London locations in the story of a great night

I gave a talk about London and the news from Waterloo the other night to an audience of Blue Badge guides, the registered and distinctly learned elite of British tourist guides. You can read about them here: http://www.britainsbestguides.org

My aim, besides telling the story of Major Percy’s arriving in town with the Duke of Wellington’s dispatch (which you can read about in the book), was to highlight the principal London locations that were involved.

One of these is relatively famous: the house at 16 St James’s Square where Percy presented the dispatch and the captured French eagles to the Prince Regent. It is now one half of the very grand East India Club, where they are very proud of the connection and where the room in which the dramatic presentation took place can still be seen, and is known at the Waterloo Room.

Less well known, however, is the role of number 44 Grosvenor Square, from the steps of which, a little earlier on that night of 21-22 June 1815, was made the first official public announcement of the victory. Percy had gone there to deliver the Duke’s dispatch to Lord Bathurst, the War Secretary, who was attending the monthly Cabinet dinner with colleagues.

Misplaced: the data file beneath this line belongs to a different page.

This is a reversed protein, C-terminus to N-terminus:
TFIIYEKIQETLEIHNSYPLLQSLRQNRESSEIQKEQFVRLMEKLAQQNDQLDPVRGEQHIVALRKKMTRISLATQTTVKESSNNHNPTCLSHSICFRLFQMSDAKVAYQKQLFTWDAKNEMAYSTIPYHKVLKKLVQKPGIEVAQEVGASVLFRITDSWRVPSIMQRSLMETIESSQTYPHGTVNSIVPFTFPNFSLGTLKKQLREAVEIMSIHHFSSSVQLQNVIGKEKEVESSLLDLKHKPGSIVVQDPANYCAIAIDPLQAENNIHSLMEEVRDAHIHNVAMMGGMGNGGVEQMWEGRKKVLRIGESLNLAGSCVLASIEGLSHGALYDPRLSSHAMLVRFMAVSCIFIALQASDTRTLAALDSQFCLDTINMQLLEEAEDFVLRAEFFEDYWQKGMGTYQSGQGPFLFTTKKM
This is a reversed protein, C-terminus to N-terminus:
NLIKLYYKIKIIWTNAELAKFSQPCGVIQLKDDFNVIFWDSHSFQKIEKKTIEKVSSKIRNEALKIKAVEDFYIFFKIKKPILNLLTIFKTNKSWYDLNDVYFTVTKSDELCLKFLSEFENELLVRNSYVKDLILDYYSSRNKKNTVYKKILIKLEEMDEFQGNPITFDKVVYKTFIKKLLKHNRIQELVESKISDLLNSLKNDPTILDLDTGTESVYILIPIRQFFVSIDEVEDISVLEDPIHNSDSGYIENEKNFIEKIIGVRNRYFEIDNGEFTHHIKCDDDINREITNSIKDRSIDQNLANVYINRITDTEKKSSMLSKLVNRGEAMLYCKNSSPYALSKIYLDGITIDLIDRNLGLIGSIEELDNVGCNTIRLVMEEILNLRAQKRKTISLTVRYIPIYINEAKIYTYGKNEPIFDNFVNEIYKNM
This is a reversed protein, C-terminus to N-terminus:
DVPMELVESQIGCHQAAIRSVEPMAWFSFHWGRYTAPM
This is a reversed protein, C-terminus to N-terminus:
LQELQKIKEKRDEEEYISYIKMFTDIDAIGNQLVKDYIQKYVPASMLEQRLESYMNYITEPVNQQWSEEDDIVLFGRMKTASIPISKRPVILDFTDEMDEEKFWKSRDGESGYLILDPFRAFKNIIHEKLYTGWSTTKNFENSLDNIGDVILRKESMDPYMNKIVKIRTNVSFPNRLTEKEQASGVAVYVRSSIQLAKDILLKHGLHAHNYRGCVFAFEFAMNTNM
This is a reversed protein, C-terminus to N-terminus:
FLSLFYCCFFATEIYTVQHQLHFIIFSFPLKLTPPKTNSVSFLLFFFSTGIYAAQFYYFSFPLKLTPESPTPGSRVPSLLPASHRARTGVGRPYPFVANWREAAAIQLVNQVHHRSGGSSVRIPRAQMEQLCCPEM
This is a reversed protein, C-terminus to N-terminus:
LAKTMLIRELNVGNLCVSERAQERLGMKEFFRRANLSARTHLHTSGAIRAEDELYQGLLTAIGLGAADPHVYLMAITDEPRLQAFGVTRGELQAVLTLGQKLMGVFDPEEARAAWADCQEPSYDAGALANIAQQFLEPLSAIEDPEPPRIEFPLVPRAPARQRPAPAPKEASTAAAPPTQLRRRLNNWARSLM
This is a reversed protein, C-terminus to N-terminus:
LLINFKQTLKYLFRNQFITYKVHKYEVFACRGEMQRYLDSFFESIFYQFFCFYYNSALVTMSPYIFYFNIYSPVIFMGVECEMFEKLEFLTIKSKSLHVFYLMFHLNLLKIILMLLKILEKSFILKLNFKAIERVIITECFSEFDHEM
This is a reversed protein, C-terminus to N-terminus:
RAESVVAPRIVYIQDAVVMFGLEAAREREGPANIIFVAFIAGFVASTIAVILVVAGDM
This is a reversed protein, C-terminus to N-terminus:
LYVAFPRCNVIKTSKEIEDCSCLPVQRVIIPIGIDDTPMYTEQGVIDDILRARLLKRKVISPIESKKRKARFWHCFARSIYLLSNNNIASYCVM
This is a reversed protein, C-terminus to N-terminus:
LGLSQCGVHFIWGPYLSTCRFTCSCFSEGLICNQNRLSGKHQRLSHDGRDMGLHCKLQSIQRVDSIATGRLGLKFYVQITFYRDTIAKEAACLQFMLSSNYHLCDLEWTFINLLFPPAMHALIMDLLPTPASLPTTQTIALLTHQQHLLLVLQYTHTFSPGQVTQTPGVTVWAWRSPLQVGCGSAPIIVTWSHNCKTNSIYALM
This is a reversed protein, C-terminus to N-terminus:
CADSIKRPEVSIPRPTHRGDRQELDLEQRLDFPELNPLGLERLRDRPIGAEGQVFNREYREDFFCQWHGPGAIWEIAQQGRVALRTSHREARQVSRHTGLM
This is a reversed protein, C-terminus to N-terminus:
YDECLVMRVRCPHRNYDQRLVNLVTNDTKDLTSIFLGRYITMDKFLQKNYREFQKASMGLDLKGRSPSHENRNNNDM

It was by chance that the dinner fell on that night, and Bathurst’s colleagues were glad to be with the man who would be the first to receive official news. The host was Lord Harrowby, the Lord President of the Council, whose home it was – a fairly plain and simple Georgian terraced house close on the street.

After a tense wait Percy turned up with a large and excited crowd in tow. The ministers read the dispatch, the scale of the victory was grasped and a Treasury minister, Charles Arbuthnot, was sent out to share the news with the crowd. According to the Morning Post, this prompted ‘universal and ecstatic cheerings’. Only then did Percy set out for St James’s Square and his encounter with the Prince Regent.

For many years the role of 44 Grosvenor Square in these historic events was celebrated in the presence of a pub called The Waterloo Despatch in the mews behind. That has long gone, and so, sadly, has number 44 itself. The building still stood in 1965, when the 150th anniversary of its famous moment was marked, but by then it was the last private residence in the whole square, and three years later it was demolished.

Today the site is occupied by the Millennium Mayfair Hotel, but the history of the location is not quite forgotten. Inside, there is a function room called the Waterloo Room, decked with appropriate art including paintings of both Wellington and Napoleon. The building’s role will be marked this June in the activities of the New Waterloo Dispatch. You can read about that here: http://www.nam.ac.uk/waterloo200/about/the-new-waterloo-dispatch-2015/